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For the all the hullabaloo that accompanied Deep Blue’s famous triumph over Russian chess grandmaster Gary Kasparov, there remains a strategy game at which humans remain undefeated. The reason is that Go is a vastly more complex game than chess. In chess, Black and White have twenty possible moves each. After the opening moves, there are 400 possible board positions. In Go, Black and White begin with 361 possible moves, and after the opening exchange there are 129,960 possible board positions. The rate at which available moves increase is called a game’s “branching factor.” Chess’s branching factor is 35. Go’s is 250.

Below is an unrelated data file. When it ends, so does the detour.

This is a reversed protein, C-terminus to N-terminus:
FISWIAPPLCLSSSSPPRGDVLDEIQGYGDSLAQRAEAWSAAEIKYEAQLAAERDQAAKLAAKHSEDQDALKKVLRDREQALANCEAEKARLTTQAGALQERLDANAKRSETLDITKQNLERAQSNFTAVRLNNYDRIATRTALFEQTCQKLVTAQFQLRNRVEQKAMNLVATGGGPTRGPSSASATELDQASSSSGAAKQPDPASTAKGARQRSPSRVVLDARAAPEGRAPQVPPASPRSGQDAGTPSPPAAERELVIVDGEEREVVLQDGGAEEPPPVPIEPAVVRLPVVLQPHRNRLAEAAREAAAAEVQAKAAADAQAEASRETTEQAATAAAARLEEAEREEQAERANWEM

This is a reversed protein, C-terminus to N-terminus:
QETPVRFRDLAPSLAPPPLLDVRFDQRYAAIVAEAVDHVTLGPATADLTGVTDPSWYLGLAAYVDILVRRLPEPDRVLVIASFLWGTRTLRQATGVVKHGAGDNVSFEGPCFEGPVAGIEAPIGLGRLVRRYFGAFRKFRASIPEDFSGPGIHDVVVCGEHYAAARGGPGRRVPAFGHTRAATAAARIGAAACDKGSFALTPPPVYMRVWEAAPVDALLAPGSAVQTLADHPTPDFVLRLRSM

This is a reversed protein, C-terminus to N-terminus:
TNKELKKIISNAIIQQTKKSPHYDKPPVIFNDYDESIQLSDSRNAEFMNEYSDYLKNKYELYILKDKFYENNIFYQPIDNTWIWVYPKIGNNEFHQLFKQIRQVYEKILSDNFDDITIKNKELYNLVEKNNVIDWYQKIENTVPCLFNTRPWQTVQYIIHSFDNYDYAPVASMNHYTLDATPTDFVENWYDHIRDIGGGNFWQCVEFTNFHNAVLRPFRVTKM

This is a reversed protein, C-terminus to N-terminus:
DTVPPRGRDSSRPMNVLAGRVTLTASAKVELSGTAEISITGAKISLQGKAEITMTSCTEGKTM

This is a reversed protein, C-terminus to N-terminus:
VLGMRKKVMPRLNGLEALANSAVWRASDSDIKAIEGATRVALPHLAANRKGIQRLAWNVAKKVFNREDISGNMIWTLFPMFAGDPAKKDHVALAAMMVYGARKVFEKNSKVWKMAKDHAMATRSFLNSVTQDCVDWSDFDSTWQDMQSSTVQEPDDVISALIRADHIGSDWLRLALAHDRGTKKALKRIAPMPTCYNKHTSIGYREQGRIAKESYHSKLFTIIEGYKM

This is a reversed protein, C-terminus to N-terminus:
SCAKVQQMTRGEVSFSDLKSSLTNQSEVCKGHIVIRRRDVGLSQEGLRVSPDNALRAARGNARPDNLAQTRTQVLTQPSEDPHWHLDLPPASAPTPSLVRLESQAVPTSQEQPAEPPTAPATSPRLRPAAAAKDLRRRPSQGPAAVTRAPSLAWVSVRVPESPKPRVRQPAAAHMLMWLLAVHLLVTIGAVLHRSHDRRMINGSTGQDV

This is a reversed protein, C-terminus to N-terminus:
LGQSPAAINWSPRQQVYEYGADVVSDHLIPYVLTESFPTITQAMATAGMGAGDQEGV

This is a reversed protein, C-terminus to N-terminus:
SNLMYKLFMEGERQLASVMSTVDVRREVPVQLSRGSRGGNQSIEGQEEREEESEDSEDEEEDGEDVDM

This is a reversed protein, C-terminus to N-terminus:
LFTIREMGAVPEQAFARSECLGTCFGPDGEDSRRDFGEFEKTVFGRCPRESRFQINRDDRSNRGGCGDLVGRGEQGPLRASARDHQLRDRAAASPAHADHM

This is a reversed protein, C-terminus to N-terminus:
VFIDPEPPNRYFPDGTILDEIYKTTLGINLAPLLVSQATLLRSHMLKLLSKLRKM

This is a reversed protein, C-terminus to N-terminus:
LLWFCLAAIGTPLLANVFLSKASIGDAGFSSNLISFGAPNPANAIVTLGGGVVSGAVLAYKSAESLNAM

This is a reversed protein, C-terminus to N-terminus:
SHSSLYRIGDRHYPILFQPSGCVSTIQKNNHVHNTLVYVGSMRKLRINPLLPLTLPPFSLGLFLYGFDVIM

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Experts predict that computer dominance in Go remains at least 10 years out, mostly because the moves of top professionals become far less predictable as the game progresses. Still, even once a computer does defeat a human player, human intelligence will still reign as such. “In fact, computers can’t ‘win’ at anything,” argues Wired’s Alan Levinovitz, “not until they can experience real joy in victory and sadness in defeat, a programming challenge that makes Go look like tic-tac-toe. Computer Go matches aren’t the brain’s last stand. Rather, they help show just how far machines have to go before achieving something akin to true human intelligence.”